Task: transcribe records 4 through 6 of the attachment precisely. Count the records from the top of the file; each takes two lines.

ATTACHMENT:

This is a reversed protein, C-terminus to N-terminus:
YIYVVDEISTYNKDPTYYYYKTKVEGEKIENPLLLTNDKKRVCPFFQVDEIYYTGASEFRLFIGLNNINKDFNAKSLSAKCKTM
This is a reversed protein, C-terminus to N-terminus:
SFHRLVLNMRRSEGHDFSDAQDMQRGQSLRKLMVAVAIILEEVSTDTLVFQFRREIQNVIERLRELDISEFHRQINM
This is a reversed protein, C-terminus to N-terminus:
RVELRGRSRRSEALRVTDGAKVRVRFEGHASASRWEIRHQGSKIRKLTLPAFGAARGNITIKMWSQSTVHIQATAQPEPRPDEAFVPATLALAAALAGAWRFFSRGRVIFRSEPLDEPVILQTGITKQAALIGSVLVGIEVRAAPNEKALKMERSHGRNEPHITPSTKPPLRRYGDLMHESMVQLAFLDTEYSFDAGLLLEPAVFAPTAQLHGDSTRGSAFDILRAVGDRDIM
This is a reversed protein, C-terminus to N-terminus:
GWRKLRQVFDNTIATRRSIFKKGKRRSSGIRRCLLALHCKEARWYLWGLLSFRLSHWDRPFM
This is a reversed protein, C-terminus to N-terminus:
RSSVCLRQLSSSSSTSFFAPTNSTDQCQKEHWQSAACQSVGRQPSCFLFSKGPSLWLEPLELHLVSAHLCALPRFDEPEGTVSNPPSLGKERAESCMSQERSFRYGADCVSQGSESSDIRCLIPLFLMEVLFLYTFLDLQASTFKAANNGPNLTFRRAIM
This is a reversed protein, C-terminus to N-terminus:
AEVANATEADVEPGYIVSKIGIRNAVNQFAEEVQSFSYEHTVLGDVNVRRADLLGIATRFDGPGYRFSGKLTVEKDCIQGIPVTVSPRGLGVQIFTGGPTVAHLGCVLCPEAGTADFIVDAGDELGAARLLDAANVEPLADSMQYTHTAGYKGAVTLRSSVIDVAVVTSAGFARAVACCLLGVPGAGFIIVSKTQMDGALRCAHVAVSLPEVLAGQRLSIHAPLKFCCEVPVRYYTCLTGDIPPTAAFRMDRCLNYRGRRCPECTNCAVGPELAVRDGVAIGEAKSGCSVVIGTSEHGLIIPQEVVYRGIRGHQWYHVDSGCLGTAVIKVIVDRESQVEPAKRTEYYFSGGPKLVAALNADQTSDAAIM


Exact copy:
This is a reversed protein, C-terminus to N-terminus:
GWRKLRQVFDNTIATRRSIFKKGKRRSSGIRRCLLALHCKEARWYLWGLLSFRLSHWDRPFM
This is a reversed protein, C-terminus to N-terminus:
RSSVCLRQLSSSSSTSFFAPTNSTDQCQKEHWQSAACQSVGRQPSCFLFSKGPSLWLEPLELHLVSAHLCALPRFDEPEGTVSNPPSLGKERAESCMSQERSFRYGADCVSQGSESSDIRCLIPLFLMEVLFLYTFLDLQASTFKAANNGPNLTFRRAIM
This is a reversed protein, C-terminus to N-terminus:
AEVANATEADVEPGYIVSKIGIRNAVNQFAEEVQSFSYEHTVLGDVNVRRADLLGIATRFDGPGYRFSGKLTVEKDCIQGIPVTVSPRGLGVQIFTGGPTVAHLGCVLCPEAGTADFIVDAGDELGAARLLDAANVEPLADSMQYTHTAGYKGAVTLRSSVIDVAVVTSAGFARAVACCLLGVPGAGFIIVSKTQMDGALRCAHVAVSLPEVLAGQRLSIHAPLKFCCEVPVRYYTCLTGDIPPTAAFRMDRCLNYRGRRCPECTNCAVGPELAVRDGVAIGEAKSGCSVVIGTSEHGLIIPQEVVYRGIRGHQWYHVDSGCLGTAVIKVIVDRESQVEPAKRTEYYFSGGPKLVAALNADQTSDAAIM